Yes, I’ve thought about it some more, and looked at some of the arguments in favor of Open Borders. To me, though, the problem is that any political party that advocated this would lose the next election, and that election contest would probably bring out all the racist elements in society in a very nasty way. So until people in affluent nations are much more accepting of large-scale immigration than they are now, in any country that I am familiar with, I don’t think a large increase in immigrants from developing nations is feasible.

Is it right for a brand to profit off aligning themselves with certain causes that resonate with their target audience solely because they know it will be profitable and not because they actually believe in the cause? Are they making suckers of their customers, or does it not matter because in the end, a good cause is getting funded?

Depends how much the good cause really gets. If the brand just says “a percentage of our profits are donated to…” be suspicious, it might be a tiny percentage. And if you are being asked to buy bottled water because it will help people in developing countries get water, ask yourself whether it wouldn’t be better to drink water out of the tap, and give ALL the cost of the bottled water to an effective charity.

Incidentally, speaking of profiting from good causes… I’m donating all of the royalties from The Most Good You Can Do to effective charities, and you can get to decide which ones. Go to and click on Giving Games for more details.

What are your thoughts on Gary Francione’s vegan abolitionist movement?

I think it’s a real pity that people waste so much of their time and energy on attacking others within the animal movement, instead of those who are exploiting animals.

What do you think is the game-changing next step for effective altruism to have major growth?

Get The Most Good You Can Do onto the bestseller lists around the world! 🙂 Seriously, we need to grow the movement to the point where EA becomes mainstream. Then it gets a lot easier. I’m old enough to remember when if you rode a bike to work you were thought very odd (and it was even dangerous to do so than it is today, because there were no bike lanes and motorists didn’t expect to see bikes.) Sheer numbers changed that. We need to get a critical mass of EAs.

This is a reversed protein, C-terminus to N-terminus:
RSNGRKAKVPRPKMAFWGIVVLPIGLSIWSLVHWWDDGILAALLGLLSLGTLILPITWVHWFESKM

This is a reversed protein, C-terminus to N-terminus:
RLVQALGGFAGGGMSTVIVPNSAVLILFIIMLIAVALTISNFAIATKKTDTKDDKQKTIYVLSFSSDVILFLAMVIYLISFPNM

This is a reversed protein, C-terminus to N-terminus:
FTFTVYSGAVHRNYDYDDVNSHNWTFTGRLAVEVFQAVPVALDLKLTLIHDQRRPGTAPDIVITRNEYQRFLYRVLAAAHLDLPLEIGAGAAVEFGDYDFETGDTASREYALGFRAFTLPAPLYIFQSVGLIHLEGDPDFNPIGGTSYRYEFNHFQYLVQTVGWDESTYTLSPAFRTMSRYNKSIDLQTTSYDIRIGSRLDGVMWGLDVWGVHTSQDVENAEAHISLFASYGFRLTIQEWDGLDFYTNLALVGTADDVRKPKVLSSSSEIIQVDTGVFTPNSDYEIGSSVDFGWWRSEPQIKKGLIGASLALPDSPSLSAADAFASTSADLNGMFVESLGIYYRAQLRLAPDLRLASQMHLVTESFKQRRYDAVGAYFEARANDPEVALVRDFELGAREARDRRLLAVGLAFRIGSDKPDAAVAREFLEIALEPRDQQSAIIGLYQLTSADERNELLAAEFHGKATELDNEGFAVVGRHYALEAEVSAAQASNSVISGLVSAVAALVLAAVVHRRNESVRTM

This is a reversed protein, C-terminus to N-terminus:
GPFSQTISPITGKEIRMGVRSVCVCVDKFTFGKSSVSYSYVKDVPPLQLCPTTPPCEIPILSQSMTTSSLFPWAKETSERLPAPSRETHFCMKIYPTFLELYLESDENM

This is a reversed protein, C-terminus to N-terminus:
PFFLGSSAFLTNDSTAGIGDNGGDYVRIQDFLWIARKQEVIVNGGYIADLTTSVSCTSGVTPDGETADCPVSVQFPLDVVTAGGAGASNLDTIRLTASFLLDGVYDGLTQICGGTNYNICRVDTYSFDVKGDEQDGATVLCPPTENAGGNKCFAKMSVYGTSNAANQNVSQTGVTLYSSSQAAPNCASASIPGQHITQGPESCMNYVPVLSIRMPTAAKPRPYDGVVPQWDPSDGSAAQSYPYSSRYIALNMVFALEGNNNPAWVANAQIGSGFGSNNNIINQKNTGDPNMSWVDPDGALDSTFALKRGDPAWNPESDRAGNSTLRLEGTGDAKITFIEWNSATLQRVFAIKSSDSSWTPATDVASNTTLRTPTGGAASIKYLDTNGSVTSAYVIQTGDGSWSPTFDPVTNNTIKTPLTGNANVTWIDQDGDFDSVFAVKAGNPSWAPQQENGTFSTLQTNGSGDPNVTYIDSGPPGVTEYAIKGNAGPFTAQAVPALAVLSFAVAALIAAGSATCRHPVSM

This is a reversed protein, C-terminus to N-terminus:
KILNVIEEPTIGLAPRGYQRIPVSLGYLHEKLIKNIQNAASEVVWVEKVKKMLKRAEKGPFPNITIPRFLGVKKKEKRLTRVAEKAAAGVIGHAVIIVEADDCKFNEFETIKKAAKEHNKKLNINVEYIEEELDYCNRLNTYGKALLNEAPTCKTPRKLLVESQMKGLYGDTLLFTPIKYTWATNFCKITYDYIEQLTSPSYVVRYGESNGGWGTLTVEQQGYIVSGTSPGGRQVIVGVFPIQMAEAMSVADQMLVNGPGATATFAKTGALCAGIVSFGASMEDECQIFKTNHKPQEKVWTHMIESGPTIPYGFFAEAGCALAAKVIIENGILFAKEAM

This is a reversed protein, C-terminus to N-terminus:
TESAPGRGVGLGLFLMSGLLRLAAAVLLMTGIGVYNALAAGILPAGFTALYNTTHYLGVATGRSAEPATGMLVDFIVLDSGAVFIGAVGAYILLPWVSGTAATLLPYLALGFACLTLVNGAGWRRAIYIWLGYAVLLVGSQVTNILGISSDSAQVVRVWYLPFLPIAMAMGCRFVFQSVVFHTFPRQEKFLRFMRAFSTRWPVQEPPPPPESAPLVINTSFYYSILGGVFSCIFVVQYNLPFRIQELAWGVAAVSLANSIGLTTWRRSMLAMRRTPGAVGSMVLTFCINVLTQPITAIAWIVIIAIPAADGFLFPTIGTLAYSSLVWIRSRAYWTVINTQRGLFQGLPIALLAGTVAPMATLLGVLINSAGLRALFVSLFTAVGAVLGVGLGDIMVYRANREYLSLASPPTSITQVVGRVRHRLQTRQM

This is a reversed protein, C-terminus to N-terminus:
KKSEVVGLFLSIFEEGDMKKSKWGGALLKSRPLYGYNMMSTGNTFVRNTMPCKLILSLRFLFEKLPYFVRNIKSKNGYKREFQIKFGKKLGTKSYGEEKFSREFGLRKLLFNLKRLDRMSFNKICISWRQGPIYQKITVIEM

What would be your one piece of advice for a university student who wants to live their life as an effective altruist?

Join an effective altruism group, or if there isn’t one at your university, find some fellow EAs and form one. You could have a big influence on your fellow students, and over the long-term, that could lead to a lot more effective giving.

Can you explain how you view the aggregation of utility? Imagine there are two people in a room, one is “very happy” and the other is “very sad”. You can’t “add up” those feelings to get a sum of “OK” (or would that be the average?). It is not a question of quantifiability, but additivity. The reason that is nonsensical is because states of mind are internal, personal things. Abstractions (e.g. groups of people) do not have any state of mind at all. In exactly the same way, even if we could measure utils and everybody experienced them in the same way: how can we meaningfully speak about util aggregates?

I don’t see an “in principle” problem here. Health economists use “quality-adjusted life-years” (QALYs) to compare the value of different health interventions (including some that save lives and others that reduce pain). There are some reasonable objections that can be made to QALYs, and the methodology could be improved, but it seems to me to be going in the right direction.

What are the best charities to donate to, and can you point to a good, accessible summary of them and/or the case for donating to them rather than others?

I like several of GiveWell”s top-ranked charities, e.g. Against Malaria Foundation, GiveDirectly, and the Schistosomiasis Control initiative (despite that ugly name). But for other reasons, described in The Most Good You Can Do I also like Oxfam. For summaries see